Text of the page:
Quarterback John Rhys Plumlee and the tailback trio of Scottie Phillips, Jerrion Ealy and Snoop Conner all know how to make plays, and Rodriguez knows how to create space and play with defenses’ gap control to free them up. Both Plumlee and Ealy can take it a long way if you miss a tackle; and this group has gone over the 200-yard mark in seven games this year, including Alabama.

Still, it’s an offense in the bottom three of the league in success rate and dead last with 66 negative plays allowed overall. The anemic passing game doesn’t help much. They rotate Plumlee with former blue-chip recruit Matt Corral as the runner/passer, and the results haven’t been impressive for either with just eight combined touchdown passes and less than seven yards per attempt. Plumlee’s not a strong enough passer to hold down the job full time, and at just 192 pounds I suspect his coaches want to limit his rushing load to a degree. At this point, they may just be putting Corral in to keep him happy and avoid a transfer.

But it’s the kind of attack that can be really frustrating if a defense isn’t dialed in. They can rip off long runs on just one missed tackle, and Plumlee is the kind of scrambler that can extend a play long enough for someone to get open, even if he’s not particularly accurate. The best bet for a more talented team is to execute on offense and take that variable out of the game.

Defensively, the Rebels employ another former head coach, ex-Colorado head man Mike McIntyre. (fun bit of synergy — McIntyre was in the next group of coaches under consideration for LSU after Tom Herman and Ed Orgeron in 2016. Man, 2016 seems like a long time ago.) He’s moved this group to a 3-4 front that features senior nose guard Benito Jones a lot more, and it’s payed some nice dividends so far. The Rebels have allowed the same number of touchdowns (16) as LSU, rank 37th in defensive SP+ and are allowing just 122 rushing yards per game (a 99-yards-per-game improvement over 2018).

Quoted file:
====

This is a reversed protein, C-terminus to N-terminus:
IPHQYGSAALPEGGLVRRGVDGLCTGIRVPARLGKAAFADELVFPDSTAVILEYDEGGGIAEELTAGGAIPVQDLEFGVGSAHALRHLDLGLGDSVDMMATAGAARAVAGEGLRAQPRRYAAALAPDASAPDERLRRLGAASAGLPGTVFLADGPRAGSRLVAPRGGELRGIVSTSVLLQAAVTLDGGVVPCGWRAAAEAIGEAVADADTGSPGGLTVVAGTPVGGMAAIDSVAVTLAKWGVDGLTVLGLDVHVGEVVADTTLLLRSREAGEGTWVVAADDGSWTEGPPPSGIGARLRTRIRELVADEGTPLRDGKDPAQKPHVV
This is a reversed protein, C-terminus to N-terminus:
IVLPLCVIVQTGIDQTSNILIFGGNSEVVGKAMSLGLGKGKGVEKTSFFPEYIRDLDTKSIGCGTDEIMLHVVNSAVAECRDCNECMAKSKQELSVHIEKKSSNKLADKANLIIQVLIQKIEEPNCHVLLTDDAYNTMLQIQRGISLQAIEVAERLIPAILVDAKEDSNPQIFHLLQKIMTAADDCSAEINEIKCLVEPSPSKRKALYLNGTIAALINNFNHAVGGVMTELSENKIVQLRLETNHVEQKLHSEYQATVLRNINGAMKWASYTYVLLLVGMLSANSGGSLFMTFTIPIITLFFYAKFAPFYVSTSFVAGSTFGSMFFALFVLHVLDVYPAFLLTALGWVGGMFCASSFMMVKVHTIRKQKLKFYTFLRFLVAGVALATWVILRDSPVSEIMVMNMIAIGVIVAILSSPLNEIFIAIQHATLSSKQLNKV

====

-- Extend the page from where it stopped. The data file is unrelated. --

The problem is pass defense; the Rebels allow a 65-percent completion rate and a conference-low 274 passing yards per game. Their havoc rate is incredibly low and even lower against passes; they break up a pass, sack a quarterback or tackle a receiver for loss on just 10.4 of the pass plays they’ve seen in conference games.

In other words, if you do everything right on offense, that means you’re going to complete nine out of every 10 throws.

So what this means is that LSU, an outstanding passing offense and an excellent rushing defense, is matched up with a team that relies heavily on running the ball and struggles to stop the pass.

Not a great match-up for the Rebels.

Motive

Everyone’s expecting LSU to breeze in and breeze out of this convincingly, and there’s a good reason for that — they’re the much better team.

But that was the case in 2013, too, when a top-10 Tiger squad limped out of Oxford with possibly the worst loss of the Les Miles Era to an Ole Miss team that was on a three-game losing streak and down a ton of injured defensive starters. A brutal performance that your boy was on hand to sit through, in some miserably cold weather at that.